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174 of 178 people found the following review helpful By A Customer on May 8, 2004
A camera worth a thousand words. In the past, i have owned two digital cameras; a Fuji 2600 and a Kodak DX4330. The Canon A75 has far surpasses both of these cameras COMBINED. The camera is very easy to use, and the image quality is GREAT. It comes with a 32mb card which can hold 50+ pictures at the highest quality, and over 300 pictures in the absolute lowest. Then there are several size and quality intervals giving varing numbers of pictures. Not only are the pictures great but the batteries last FOREVER!! I purchases a set of Monster Power cells (NIMH batteries 2100mah), and put them in my camera. I then took my camera with me on a trip to new york, and they lasted from 5 AM all the way to 11:30 at night with the LCD and Redeye Flash on for every picture. Even at 11:30 when i got home again, the camera was still going strong. The best part is, that i NEVER had to change the batteries once the entire time. I got over 125 pictures, plus the added minutes of scrolling through the pictures. At first, i was sceptical that a camera with a 1.8" LCD and powerful flash could last this long but I took a chance, based on Canon's reputation. And a great payoff it was. The Canon A75 is a terrific camera, and I would recomend it to anyone who is in the market for a digital camera.
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94 of 95 people found the following review helpful By Jordan Steele on June 23, 2004
I've had a Kodak DX3400 for about 3 years now, and it came time to upgrade...I wanted a compact point and shoot that had some extra options to take creative photos. As a hobbyist photographer, I managed to get some fantastic photos out of my old Kodak, but it took horrible photos in low light and took poor action shots. After much research and comparison at some fantasic review sites, I decided on the PowerShot A75. I am NOT disappointed.
The Canon Powershot A75 is everything I wanted in a point and shoot. It's small (but comfortable in your hands), has plenty of resolution for point and shoot abilities (great prints up to 8x10) and has enough manual options to take nearly every type of shot. I did some serious experimentation, and found that even in very low light situations, the camera can either capture what it really looks like, or, by using the shutter priority, you can get vibrant, full color shots that look like they were captured in bright daylight. (I photographed my entryway at 9:45 PM, with dusk filtering in through windows 18 feet away, and got a vibrant, perfectly exposed photo...amazing)
The auto mode is good, but should really only be used by inexperienced users...the best shots come from taking advantage of the Scene modes (the indoor scene setting takes PERFECT indoor shots, with perfect exposure, white balance, and color saturation). The portrait mode opens the aperture way up to capture the subject in crisp detail while blurring the background, and it goes on and on. In addition to the Scene modes, there's also a 'fast shutter' and 'slow shutter' mode which are fantastic for taking action shots or blurring moving water, respectively, without having to worry about setting the shutter speed and aperture.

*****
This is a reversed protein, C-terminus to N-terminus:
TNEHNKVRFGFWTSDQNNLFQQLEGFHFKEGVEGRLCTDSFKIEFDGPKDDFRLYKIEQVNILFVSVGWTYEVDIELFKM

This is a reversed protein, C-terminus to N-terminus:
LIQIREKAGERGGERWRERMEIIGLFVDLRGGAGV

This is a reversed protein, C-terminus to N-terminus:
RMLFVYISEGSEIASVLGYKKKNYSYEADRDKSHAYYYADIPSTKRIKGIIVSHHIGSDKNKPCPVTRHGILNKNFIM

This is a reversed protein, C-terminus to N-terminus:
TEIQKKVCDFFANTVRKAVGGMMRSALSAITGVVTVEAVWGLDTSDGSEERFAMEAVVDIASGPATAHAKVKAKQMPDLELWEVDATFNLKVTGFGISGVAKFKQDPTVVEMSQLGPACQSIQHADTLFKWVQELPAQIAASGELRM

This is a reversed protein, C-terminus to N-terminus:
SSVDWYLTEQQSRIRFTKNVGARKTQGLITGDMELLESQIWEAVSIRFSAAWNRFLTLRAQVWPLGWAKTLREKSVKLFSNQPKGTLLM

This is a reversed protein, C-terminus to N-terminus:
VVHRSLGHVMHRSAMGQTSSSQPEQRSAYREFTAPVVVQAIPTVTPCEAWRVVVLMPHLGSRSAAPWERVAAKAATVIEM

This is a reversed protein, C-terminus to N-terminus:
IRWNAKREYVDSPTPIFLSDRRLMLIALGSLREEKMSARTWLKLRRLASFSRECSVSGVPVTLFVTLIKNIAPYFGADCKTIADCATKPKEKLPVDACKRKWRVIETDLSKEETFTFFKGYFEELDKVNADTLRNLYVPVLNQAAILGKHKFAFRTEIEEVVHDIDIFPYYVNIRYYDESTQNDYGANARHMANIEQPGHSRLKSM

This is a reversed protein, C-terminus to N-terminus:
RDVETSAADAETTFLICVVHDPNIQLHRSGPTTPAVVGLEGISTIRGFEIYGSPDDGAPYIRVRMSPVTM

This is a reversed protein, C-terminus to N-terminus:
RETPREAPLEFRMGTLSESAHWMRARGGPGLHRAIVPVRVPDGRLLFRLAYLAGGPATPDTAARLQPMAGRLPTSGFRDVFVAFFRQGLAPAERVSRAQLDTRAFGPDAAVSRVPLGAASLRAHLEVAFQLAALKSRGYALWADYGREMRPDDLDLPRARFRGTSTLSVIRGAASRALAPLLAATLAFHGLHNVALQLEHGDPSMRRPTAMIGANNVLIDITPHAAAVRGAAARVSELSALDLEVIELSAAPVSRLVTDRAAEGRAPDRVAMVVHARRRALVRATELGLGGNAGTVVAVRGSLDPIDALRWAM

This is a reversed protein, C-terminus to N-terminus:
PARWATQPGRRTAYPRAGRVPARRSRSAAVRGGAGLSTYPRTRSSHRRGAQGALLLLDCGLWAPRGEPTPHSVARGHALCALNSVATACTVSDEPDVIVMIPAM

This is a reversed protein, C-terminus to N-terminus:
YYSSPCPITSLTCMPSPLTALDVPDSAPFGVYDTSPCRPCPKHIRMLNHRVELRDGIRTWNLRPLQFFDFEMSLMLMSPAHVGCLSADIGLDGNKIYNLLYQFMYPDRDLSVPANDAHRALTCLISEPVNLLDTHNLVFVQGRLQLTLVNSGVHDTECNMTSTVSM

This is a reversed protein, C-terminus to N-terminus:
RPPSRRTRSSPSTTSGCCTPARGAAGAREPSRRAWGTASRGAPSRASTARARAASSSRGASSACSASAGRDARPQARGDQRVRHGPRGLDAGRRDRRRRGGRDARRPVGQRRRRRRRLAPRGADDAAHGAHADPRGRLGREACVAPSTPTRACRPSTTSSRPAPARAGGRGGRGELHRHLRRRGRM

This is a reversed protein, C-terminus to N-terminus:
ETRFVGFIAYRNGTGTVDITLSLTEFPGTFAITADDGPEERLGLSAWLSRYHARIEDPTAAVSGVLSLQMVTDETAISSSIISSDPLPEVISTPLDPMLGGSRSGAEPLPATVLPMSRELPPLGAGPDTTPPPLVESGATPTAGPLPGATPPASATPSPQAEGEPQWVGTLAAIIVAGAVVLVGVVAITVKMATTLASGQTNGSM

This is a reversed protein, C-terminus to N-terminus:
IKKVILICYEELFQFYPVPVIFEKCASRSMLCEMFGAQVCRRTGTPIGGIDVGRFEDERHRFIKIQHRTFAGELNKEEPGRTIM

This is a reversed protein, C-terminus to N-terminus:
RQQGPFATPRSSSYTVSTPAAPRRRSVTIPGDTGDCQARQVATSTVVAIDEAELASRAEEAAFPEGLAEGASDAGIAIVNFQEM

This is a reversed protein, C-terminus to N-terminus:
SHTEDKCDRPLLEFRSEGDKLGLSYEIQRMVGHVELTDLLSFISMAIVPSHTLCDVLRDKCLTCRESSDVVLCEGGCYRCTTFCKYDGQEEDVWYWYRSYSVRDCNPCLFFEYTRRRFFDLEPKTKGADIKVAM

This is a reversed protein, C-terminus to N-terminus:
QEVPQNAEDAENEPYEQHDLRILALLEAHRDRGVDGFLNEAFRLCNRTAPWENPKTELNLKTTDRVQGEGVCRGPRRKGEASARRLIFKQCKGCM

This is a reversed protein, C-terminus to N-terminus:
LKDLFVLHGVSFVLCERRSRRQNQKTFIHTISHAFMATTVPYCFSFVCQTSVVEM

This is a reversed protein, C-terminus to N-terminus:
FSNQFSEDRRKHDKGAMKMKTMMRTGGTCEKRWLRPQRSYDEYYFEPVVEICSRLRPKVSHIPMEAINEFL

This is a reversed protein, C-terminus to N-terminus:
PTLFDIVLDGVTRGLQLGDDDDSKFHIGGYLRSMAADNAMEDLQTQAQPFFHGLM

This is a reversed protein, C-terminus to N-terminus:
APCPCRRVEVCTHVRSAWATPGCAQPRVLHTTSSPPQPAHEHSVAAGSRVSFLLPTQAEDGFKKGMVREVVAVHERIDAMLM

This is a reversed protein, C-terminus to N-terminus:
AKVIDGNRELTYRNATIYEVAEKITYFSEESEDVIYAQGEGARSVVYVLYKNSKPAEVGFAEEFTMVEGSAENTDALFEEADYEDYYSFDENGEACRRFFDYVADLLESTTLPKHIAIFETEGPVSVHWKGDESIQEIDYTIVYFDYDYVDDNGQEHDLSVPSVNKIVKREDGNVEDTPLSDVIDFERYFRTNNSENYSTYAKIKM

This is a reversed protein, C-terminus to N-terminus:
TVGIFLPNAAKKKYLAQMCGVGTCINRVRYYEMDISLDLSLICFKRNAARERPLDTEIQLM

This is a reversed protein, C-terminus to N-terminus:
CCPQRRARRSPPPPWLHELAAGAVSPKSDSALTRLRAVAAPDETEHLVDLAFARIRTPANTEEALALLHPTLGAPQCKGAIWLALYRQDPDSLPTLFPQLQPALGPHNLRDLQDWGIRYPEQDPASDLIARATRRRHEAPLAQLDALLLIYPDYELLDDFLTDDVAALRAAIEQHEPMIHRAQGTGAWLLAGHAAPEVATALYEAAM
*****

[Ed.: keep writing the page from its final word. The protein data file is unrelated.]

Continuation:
There's also a movie mode and a PhotoStitch mode.
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96 of 99 people found the following review helpful By Sam Park on October 26, 2004
If you're looking for a moderately priced digicam with manual features to flex your artistic side I don't think you can go wrong with Canon's A75. With a sub $200 retail price this go any where camera beats larger megapixel competitors with better color fidelity and expansive manual controls. However there are a few flaws in the design. Although you get a low battery indicator a battery meter is missing. This kind of makes you guess how much juice you have left before the low battery warning comes on. Not a deal breaker but a weird design flaw that should be remedied. The plastic door for the memory slot is a bit flimsy in design but does its job well. As a matter of fact the whole camera is made of plastic. I don't think this is a design flaw since it is high quality plastic and does reduce it's overall weight but does have a bit of a cheap feel to it. For anyone getting this camera as a first digital you NEED to buy 2 things. A larger CF memory card. Don't waste your money on ultra speed products. There's only a hand full of prosumer digicams that can take advantage of the extra speed, save your money and buy more megabytes. A 512MB CF card is nice but a 1GB card is better. Some people might think this is over kill but when you're not limited in the number of pictures you can take you can really start having fun and sort out the true winners out of them all. Another must is a couple of sets (pair of 4 AAs) of rechargeable NiMH AA batteries and a good charger. Don't get cheap here as there is a real difference in the amount of pictures you can take between an 1850mAh and 2300mAh batteries. Maha and energizer make dependable batteries. As for chargers the best is made by Maha. One last note about the Canon A75. As with any digital camera check for "dead", "stuck" or "hot" pixels in the CCD. You know you have it if you see any red or white pixels that show up in most or all of your shots. If you see this send it back for an exchange. Happy shooting.